Dissenting in the case of Caperton v. A. T. Massey Coal Co. (2009), the late Justice Antonin Scalia (1936–2016) wrote,
A Talmudic maxim instructs with respect to the Scripture: “Turn it over, and turn it over, for all is therein.” [Avot, Ch. V, Mishnah 22 (I. Epstein ed. 1935)].
Divinely inspired text may contain the answers to all earthly questions, but the Due Process Clause most assuredly does not.
The Court today continues its quixotic quest to right all wrongs and repair all imperfections through the Constitution.
Alas, the quest cannot succeed — which is why some wrongs and imperfections have been called nonjusticiable.
Scalia was not baiting his fellow justices with his “alas.” What person of good faith does not wish to right every wrong and imperfection? He was, rather, saying to them that the desire to right wrongs is in itself not sufficient to justify the court’s great power, and that in fact, with the best of intentions, it can damage the society it seeks to benefit and the laws of which they are the final arbiters.
Scalia turned to a rabbinic text for many reasons. As a practicing Catholic, he had a deep respect for the religion from which his own sprang. As a legal scholar, he had a deep respect for an ancient legal tradition with a vast literature that is still alive. On a personal level, Scalia participated annually in a New York seminar on Talmudic and American law, and had close and friendly relations with the brilliant, scholarly Chassidic rabbi who coordinated the event.
There is a deeper level, as well, as one might expect with a mind as singular and a career as consequential as Scalia’s. Appreciation of Jewish law has been a hallmark of the conservative tradition of English and American law since its inception. Scalia’s use of the teaching from Avot here is perfectly in tune with how Jewish law has been used historically by these conservatives — as the bedrock upon which the concept of limited powers is founded.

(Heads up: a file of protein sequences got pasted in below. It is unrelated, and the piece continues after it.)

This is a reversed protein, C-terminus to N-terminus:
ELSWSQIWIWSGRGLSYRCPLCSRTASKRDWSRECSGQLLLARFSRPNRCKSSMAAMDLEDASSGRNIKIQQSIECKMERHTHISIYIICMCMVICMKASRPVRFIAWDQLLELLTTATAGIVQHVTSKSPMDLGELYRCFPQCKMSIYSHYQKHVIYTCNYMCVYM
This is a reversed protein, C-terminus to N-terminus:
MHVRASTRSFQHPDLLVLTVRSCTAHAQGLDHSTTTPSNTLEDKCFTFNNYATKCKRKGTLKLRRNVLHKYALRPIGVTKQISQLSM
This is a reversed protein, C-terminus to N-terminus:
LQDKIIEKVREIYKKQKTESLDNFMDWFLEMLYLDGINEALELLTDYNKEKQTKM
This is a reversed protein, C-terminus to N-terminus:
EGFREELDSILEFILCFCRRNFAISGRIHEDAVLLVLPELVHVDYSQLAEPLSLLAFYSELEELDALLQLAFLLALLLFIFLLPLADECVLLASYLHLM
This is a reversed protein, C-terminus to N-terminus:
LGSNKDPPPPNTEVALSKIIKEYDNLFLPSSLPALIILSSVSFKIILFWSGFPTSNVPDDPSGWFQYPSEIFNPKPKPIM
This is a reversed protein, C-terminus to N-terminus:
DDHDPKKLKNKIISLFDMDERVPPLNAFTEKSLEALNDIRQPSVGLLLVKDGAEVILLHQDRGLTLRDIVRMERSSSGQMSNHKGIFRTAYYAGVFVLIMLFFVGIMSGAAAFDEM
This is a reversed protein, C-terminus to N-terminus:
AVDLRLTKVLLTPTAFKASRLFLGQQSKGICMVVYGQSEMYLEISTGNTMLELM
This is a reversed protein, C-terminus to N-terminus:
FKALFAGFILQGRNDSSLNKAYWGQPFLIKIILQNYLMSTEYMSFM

Sir John Fortescue, deemed the founder of this stream of thought by Yoram Hazony, served as chief justice for Henry VI in 15th-century England. In his books, Fortescue pointed to the Deuteronomy texts that indicate that the king, too, is subject to the law. Implicitly, if this were true for a king of Israel with a mandate directly from G-d, how much the more would it apply to those whose violent grabs for power had plunged England into the chaos of the War of the Roses? Kings in England, as well, had to obey the law and respect the constitutional liberties ancient English law safeguarded.
Two centuries later, the magisterial John Selden had time to launch into extended Talmudic study when he was thrown into the Tower of London for facing down Charles I with the Petition of Right. In that turbulent age, Selden saw that people everywhere were becoming absolutists, claiming divine sanction for their political ideas to be imposed on the nation. Selden’s scholarship led him to distrust absolutism of any sort, not just of the kings with their claim of absolute divine right but also of those thinkers who were beginning to propose that on the basis of reason alone one could dispose of institutions and traditions and establish binding law.